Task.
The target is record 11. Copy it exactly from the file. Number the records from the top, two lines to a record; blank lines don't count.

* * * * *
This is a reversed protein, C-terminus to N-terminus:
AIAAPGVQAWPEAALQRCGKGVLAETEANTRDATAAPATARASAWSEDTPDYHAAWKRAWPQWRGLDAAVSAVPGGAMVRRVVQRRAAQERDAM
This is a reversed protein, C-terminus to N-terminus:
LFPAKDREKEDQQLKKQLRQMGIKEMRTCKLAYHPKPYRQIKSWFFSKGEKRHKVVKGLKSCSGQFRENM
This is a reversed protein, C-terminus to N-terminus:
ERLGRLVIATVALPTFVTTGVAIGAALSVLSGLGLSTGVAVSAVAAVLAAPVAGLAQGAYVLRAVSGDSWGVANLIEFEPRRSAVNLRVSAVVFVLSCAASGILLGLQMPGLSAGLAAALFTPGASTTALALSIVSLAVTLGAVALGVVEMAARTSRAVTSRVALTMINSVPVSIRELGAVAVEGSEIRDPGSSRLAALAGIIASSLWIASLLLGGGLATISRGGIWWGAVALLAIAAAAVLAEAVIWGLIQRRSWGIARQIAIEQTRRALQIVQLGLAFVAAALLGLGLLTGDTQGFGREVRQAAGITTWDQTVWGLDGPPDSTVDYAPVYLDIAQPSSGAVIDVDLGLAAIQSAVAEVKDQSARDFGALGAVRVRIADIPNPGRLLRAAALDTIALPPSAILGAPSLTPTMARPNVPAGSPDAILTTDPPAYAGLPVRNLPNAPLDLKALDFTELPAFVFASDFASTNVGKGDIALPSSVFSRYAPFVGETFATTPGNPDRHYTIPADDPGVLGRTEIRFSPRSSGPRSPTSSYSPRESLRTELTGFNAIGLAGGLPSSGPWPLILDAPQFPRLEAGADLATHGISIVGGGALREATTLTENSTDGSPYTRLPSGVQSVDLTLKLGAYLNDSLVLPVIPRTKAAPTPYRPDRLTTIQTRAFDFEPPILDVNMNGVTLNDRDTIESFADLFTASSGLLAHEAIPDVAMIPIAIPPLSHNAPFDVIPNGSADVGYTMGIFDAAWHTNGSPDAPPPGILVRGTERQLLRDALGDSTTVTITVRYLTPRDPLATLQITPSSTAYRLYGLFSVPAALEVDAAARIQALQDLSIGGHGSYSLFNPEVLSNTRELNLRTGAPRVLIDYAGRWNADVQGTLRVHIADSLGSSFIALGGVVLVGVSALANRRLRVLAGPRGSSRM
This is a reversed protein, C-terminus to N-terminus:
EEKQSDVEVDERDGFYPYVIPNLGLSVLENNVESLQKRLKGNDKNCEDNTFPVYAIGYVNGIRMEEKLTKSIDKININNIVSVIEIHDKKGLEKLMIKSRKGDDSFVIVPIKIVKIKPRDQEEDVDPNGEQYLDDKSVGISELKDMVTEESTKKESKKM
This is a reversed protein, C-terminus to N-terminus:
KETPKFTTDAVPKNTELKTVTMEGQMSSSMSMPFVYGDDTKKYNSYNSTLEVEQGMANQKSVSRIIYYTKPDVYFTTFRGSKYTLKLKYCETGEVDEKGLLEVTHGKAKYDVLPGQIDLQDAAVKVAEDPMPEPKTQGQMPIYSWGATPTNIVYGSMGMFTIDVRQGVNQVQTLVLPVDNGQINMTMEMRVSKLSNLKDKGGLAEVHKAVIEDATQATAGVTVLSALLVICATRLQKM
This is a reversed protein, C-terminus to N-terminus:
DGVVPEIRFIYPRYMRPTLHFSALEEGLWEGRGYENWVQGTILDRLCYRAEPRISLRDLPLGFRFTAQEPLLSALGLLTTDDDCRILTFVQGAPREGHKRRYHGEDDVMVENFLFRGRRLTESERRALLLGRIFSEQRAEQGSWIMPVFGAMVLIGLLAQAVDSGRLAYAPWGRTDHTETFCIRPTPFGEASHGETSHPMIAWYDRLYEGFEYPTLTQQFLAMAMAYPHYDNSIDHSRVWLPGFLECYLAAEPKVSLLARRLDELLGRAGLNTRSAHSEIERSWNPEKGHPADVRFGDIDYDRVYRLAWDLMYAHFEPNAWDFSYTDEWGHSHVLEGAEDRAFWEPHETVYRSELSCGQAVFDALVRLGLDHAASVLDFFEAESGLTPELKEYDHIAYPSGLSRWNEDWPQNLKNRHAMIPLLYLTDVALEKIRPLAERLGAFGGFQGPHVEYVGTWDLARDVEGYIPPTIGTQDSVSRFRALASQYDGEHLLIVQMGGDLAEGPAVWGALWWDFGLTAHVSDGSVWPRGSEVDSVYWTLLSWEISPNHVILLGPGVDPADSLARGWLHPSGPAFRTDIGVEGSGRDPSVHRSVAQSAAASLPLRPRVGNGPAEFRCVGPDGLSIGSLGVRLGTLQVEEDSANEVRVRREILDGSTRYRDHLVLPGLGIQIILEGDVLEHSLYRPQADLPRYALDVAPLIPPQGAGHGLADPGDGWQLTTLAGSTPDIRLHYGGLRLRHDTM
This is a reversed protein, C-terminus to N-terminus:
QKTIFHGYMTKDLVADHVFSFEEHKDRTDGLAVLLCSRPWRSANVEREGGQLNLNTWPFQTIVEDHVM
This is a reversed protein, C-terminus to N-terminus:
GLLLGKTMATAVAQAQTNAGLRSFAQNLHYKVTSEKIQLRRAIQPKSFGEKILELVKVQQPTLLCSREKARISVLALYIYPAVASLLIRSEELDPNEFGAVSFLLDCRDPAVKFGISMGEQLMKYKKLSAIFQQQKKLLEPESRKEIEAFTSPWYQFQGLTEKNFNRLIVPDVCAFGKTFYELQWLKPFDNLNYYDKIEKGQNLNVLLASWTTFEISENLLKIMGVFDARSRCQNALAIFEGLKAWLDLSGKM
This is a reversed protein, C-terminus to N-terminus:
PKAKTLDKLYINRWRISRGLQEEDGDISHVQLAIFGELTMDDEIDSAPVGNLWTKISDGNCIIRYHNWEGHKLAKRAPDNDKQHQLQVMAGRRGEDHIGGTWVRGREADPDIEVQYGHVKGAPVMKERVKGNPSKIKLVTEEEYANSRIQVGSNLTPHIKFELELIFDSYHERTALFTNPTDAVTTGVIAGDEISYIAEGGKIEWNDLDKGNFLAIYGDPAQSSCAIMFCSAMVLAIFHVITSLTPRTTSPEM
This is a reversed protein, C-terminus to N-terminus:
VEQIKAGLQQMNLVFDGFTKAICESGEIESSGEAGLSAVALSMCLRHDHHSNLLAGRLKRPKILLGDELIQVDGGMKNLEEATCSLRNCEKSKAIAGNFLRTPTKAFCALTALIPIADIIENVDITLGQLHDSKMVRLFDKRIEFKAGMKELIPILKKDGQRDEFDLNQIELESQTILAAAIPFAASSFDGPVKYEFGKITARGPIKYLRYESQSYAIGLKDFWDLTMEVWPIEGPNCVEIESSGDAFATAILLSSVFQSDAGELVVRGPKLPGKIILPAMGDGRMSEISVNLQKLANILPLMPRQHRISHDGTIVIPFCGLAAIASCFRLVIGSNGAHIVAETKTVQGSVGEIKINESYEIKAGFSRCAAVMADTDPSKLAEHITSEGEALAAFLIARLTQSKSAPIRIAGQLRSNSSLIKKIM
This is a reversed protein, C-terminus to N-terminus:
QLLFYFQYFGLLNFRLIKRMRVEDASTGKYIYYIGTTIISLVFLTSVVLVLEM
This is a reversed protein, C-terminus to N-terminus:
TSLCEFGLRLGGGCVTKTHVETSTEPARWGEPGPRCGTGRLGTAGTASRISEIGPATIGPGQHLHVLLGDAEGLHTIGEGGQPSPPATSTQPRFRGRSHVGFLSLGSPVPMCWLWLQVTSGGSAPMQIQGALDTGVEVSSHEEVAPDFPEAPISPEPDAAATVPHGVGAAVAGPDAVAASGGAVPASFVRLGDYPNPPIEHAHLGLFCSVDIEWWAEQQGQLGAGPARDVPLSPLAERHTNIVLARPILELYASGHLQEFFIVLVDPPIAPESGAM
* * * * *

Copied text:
This is a reversed protein, C-terminus to N-terminus:
QLLFYFQYFGLLNFRLIKRMRVEDASTGKYIYYIGTTIISLVFLTSVVLVLEM